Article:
This film festival award-winner from first-time feature filmmaker Rudolf Mestdagh is quite a remarkable work. Despite its title, it has no relation to the similarly named comic book, nor to Mr. Strauss’ opera (though the film does reference Sophocles at one point). Rather, it’s a multi-storied tale done in an audaciously fragmented style that will […]



It’s a little faux-ingenuous to blast Doogal for taking a British picture called The Magic Roundabout and replacing its soundtrack with a thoroughly Americanized one, since the popular Brit TV show on which this film is based was a French opus that was bought up by the BBC and dubbed into English. However, it’s not […]



Seeing Cavalcade for the first time since I was in high school, I was immediately struck that this best-picture Oscar winner from 1933 is a testament to the unkindness of time. Almost no one remembers the film today. Its director, Frank Lloyd (who also won the Oscar), was a big noise in his day, his […]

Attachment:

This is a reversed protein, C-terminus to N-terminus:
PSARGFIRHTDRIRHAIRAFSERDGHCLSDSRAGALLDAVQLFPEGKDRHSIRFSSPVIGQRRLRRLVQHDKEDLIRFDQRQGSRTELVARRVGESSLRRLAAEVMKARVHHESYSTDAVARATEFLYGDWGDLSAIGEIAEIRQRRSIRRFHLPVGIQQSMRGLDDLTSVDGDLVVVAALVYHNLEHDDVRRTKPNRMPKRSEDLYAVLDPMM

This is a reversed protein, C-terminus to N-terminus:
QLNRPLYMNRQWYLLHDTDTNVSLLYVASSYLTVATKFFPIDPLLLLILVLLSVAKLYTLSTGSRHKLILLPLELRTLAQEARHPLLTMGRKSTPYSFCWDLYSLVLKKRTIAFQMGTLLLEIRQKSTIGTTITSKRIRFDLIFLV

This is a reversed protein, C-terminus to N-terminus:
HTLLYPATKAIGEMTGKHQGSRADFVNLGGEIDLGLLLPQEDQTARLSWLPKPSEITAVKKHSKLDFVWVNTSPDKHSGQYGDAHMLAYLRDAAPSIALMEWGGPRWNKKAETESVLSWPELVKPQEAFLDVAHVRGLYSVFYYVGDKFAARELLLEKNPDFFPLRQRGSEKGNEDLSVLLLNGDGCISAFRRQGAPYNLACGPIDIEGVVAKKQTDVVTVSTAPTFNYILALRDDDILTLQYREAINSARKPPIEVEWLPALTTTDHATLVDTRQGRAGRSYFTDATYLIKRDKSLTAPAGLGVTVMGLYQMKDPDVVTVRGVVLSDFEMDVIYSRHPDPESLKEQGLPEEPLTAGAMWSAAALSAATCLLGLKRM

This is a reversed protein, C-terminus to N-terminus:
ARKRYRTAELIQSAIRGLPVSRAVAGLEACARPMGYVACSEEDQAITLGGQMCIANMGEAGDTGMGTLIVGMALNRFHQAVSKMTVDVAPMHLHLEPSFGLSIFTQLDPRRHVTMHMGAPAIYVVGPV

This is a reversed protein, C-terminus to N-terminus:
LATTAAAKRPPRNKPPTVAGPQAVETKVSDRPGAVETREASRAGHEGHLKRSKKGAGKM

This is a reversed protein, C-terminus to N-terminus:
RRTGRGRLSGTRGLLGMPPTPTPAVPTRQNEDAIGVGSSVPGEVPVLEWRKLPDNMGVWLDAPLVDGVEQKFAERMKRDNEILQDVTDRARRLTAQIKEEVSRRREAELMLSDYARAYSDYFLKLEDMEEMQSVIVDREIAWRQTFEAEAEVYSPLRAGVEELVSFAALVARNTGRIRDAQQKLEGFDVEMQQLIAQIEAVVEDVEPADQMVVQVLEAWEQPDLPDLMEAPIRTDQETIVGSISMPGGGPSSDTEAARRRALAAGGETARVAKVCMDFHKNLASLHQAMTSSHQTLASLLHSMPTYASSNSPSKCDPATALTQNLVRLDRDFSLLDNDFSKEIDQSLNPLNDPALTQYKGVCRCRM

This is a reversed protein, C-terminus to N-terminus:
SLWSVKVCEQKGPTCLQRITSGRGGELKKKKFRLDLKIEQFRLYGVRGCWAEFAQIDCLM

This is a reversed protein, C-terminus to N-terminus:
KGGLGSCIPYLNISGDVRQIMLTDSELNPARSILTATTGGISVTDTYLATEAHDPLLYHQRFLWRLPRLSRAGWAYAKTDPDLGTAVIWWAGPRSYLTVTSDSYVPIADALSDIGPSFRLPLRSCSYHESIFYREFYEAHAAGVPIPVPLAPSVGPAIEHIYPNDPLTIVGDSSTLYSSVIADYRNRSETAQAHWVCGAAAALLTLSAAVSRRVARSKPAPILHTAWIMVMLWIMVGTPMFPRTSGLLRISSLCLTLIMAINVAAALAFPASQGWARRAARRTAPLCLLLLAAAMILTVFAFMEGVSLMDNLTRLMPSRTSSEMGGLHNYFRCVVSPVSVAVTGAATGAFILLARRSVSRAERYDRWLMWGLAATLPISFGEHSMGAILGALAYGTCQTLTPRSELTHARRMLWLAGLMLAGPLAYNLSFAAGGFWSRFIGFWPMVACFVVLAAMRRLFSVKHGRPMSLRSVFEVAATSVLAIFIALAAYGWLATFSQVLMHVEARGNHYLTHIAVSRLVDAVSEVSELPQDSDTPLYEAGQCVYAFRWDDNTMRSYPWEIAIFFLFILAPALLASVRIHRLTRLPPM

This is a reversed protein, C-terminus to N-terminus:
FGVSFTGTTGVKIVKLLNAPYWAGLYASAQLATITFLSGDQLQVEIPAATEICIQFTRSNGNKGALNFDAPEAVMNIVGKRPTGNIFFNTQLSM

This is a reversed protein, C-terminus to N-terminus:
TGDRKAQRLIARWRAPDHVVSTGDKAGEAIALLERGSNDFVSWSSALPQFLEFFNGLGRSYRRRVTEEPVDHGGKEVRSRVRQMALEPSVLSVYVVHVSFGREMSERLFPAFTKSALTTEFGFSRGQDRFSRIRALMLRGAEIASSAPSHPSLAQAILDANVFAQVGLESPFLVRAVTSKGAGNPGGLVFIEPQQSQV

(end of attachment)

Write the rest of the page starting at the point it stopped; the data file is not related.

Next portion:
The White Countess


The White Countess is the final film from the partnership, both professional and personal, of director James Ivory and producer Ismail Merchant (who died last year). The new film marks something of a return to form after their disastrous Le Divorce and tepid The Golden Bowl. In fact, this is probably the most satisfyingly realized […]

The Serpent’s Egg


The most critically damned of all Ingmar Bergman films, the legendary director’s only English-language work is by now ripe for rediscovery and reappraisal as an intensely personal work unlike anything else in his filmography. The background of The Serpent’s Egg helps put it into perspective. Claiming he was being persecuted by Swedish income-tax authorities, Bergman […]

Killowatt Ours


At first glance, first-time filmmaker Jeff Barrie’s documentary Killowatt Ours looks like more of the same. You know, more of the same well-meaning, conservation-conscious, finger-wagging stuff that you’ve been seeing for years. The sort of film that likes to lecture you about how you are the problem and how you aren’t doing your bit. That […]